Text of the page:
Dobrzensky shares hardships, contributions of pioneer women
By Sue Tiffin
May 2, 2017
Just before she took to the stage, Leopoldina Dobrzensky said, “when you speak, you should always wear colour.”
But the audience at the CFUW open meeting on April 20 hung on every word she spoke, and not just because of her elegant red suit.
Dobrzensky, the author of Fragments of a Dream: Pioneering in Dysart Township and Haliburton Village elicited gasps and knowing giggles from the crowd of mostly women gathered at Fleming College, as she brought history to life with her storytelling.
“Each group of settlers played a part in the social and cultural development of the Highlands, and helped to maintain responsible government,” Dobrzensky told the group. “Pioneer women were an important group. Alone, or in partnership with their husbands, they accomplished incredible feats of endurance and resourcefulness.”
In those early days, women had few rights, but much responsibility as they cared for large families and were managers of the homestead when husbands were away at lumber camps. They suffered domestic abuse, lived far from their extended families and died young due to improper medical care.
“Today we can hardly imagine their state of mind,” said Dobrzensky.
Despite the hardships, women prevailed to contribute through work, raise hard-working families and bring community together through organized social occasions.
In the 1860s, newcomers to the area lived in the wilderness, and Haliburton was called “the backwoods” for its distance from the nearest railway station.
In addition to their normal household routines, Dobrzensky said the women of that time learned a bevy of skills, including soap and candle making, preserving, spinning, weaving, rug hooking, knitting and quilting.
“As well, they were expected to milk cows, churn butter, help husbands in the field and teach children,” she said.
Most settlers here were educated, and 16-year-old Aline Geegan was the first teacher.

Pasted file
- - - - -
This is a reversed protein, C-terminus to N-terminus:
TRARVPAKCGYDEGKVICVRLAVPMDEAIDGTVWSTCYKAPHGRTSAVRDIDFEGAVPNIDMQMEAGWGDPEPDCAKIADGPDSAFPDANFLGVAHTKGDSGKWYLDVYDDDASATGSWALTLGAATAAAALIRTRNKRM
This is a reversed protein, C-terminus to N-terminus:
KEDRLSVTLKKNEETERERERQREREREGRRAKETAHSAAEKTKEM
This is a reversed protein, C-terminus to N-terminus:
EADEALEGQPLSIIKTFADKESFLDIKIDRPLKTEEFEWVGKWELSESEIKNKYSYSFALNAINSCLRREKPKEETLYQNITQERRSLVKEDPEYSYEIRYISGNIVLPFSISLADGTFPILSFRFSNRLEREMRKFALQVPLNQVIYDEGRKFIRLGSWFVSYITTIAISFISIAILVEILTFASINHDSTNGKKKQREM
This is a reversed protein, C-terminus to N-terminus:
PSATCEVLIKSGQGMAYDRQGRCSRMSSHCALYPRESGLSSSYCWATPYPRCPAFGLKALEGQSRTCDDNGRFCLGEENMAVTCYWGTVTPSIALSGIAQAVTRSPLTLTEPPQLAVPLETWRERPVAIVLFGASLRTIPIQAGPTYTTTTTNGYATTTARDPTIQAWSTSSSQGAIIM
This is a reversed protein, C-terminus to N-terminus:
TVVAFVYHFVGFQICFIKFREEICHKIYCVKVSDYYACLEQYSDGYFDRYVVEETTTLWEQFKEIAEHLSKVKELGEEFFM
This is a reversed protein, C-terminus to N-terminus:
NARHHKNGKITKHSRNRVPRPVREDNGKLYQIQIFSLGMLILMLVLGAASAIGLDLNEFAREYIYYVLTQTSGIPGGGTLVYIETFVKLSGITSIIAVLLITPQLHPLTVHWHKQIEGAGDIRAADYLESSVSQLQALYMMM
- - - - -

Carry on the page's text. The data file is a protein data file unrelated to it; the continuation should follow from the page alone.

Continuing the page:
“She knew the basics of the Three R’s, which was all that was required,” said Dobrzensky.
Isabella Menzies Gould was an ancestor of many families living in Haliburton today, including the Caseys. She immigrated to Canada from Scotland as a young girl, married at 18 and arrived in this area in 1864. She and her husband had a shanty on a farm located at what is now Gould’s Crossing Road, off of Gelert Road near Old Donald Road. Dobrzensky explained that road was then called Haliburton Road South, and connected the Bobcaygeon Colonization Road with Haliburton.
“To sell eggs and butter, Mrs. Gould walked to Minden, on this rough road, a 40-mile round trip, several times a week,” she said. “Today, part of it is just an impassable trail.”
A log structure the Goulds and their neighbours built after their shanty burnt down is still lived in today.
The audience quickly exhaled when they heard Gould had had 12 children, including one in the field as she was working.
Isabella Urie Bain was an ancestor to many local families including the Burks. She and her husband Henry sailed to Canada in 1870 with their six children, because Henry had predicted a mining boom.
“He was right, of course, except that his timing was off by about one generation,” said Dobrzensky.
The Bains regularly visited St. George’s Anglican church with what became a family of 13 kids.
“She never relaxed her exacting standards,” said Dobrzensky.
“That meant changing for supper into good clothes and eating at a properly set table, complete with a white tablecloth, napkins and silverware.”
Besides surprised reactions to life with large families and bustling workloads, the audience at the CFUW meeting were shocked to hear stories Dobrzensky told of what she called “efficient” women.
Mary Anne Mitchell Sleep would not only walk on the railroad tracks to Kinmount from Haliburton, but did so while “simultaneously clicking her knitting needles.”
“Even less time was wasted by a Mrs. Gibson,” said Dobrzensky. “Who is said to have rocked the cradle with one foot, while churning butter with the other and using her hands to knit sweaters and socks for her family.”
Dobrzensky also touched on some of the heartbreak of the time, including when Eliza Freeman died alongside one of her twin boys during childbirth because the midwife was ill and unable to attend.
“The other one survived because neighbour Margaret Quarry, an Irish immigrant, carried him on her back through the dense bush on the night his mother died, and cared for him at her home together with her 11 children.”
Dobrzensky compared the pioneers to women in the county today, praising the volunteer efforts and generosity of modern day Haliburton County residents.
“On the mysterious rocky hills, the memory of pioneer women, the unsung heroes, lives on.”
The CFUW will meet again on May 11 at Red Umbrella Inn for a luncheon and card game fundraiser that helps provide a bursary for an HHSS student and donation to the Fleming College Scholarship Fund. For more information, call 705-447-2402.